Revenues of $27.7 billion were below analysts' estimates of $28.25 billion, and the company's total sales for the year came in at $99.8 billion, against $104.5 billion in 2012. The total sales for the year barely matched 2010's total of $99.87 billion.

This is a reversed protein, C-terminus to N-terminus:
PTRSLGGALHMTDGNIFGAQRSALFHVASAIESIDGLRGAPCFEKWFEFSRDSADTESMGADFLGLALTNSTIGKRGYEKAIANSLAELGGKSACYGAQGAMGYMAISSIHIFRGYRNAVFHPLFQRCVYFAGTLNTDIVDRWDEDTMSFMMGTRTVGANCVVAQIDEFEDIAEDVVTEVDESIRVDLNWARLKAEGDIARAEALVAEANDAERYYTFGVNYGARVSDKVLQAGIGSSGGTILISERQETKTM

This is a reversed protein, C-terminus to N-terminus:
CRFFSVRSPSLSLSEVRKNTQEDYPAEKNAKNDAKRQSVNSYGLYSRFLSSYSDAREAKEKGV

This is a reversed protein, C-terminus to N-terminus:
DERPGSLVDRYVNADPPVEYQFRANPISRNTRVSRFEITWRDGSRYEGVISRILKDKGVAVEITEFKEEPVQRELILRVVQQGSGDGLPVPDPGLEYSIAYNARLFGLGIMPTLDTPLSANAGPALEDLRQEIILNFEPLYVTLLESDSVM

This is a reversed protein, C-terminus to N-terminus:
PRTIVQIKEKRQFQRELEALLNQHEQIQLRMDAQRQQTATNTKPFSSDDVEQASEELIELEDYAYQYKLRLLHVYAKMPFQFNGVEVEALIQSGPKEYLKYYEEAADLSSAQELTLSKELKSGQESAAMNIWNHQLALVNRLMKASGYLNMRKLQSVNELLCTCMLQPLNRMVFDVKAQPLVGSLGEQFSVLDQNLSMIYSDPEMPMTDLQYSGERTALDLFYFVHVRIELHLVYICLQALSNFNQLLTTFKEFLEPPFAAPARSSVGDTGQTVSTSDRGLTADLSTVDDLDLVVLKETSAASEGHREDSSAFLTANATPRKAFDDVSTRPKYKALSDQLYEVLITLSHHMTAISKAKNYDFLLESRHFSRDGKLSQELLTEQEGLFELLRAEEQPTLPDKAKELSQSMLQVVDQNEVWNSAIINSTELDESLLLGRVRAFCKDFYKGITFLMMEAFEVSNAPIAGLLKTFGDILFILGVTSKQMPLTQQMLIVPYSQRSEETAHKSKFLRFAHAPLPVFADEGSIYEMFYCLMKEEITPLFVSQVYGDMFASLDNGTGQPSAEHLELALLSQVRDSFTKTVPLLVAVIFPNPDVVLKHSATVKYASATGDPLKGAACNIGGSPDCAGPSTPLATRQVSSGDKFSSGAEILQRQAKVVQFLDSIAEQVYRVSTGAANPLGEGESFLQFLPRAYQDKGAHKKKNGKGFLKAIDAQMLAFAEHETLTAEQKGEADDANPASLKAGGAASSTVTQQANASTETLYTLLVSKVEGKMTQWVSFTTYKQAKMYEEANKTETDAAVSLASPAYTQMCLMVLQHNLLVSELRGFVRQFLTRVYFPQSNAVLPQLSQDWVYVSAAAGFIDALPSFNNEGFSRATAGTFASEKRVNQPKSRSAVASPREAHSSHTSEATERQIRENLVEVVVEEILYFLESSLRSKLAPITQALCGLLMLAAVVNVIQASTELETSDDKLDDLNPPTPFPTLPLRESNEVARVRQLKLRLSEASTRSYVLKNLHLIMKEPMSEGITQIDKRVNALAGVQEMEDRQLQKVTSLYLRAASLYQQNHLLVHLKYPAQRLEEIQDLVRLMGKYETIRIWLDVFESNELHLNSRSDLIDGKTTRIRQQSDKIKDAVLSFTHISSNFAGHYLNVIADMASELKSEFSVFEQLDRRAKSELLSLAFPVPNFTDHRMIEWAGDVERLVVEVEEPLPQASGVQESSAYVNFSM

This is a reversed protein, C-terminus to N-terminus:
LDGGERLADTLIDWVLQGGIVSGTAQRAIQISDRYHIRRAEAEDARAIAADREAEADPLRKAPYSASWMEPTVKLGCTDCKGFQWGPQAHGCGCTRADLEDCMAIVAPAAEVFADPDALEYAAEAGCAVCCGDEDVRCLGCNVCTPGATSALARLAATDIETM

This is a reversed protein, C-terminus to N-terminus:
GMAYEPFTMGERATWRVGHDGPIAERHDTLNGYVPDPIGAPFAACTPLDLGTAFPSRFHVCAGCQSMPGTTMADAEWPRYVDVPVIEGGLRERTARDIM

The immediate response was for CEO Virginia Rometty and her top team to forego their annual bonuses. But the problem is much bigger than that.As I wrote last month, IBM faces a true existential crisis. It's similar to what it faced in the early 1990s when it lost command of PC standards to Microsoft (MSFT). But it's actually worse, because this time there's nothing to fall back on. The obvious response is to move toward cloud computing, and the $1.2 billion investment announced last week will help. But no matter how fast it bails out sales with cloud, the leak of sales from hardware seems bigger. IBM's move to sell its server business to Lenovo (OTC:LNVGY) might be a smart move, but it would have been a smarter move six months ago, when the two companies reportedly stalled on price. Today's price may be lower than the previous offer. In the cloud, meanwhile, IBM is being squeezed both by Amazon's (AMZN) willingness to invest every dollar of revenue back into the main business, and by Google's (GOOG) continuing capital build-out which amounted to $2.29 billion in the third quarter of 2013 alone. IBM remains committed to bottom line growth, as its earnings release makes clear. Despite falling revenue, IBM grew net income by 6%, to $6.2 billion, and fully diluted earnings by 12%, to $5.73 per share. The release said the company is "on track" for 2015 earnings of $20 per share. Those goals, in light of falling sales, can't make for great morale among IBM employees. The only way to raise profits and increase capital expenditure while sales fall is to cut expenses. That means reducing the head count. There are no smug, easy answers here, which is one reason I sold my own holdings in IBM and told readers about it. The company has been making the obvious moves, selling the server business and buying SoftLayer for its cloud business, then investing heavily in it.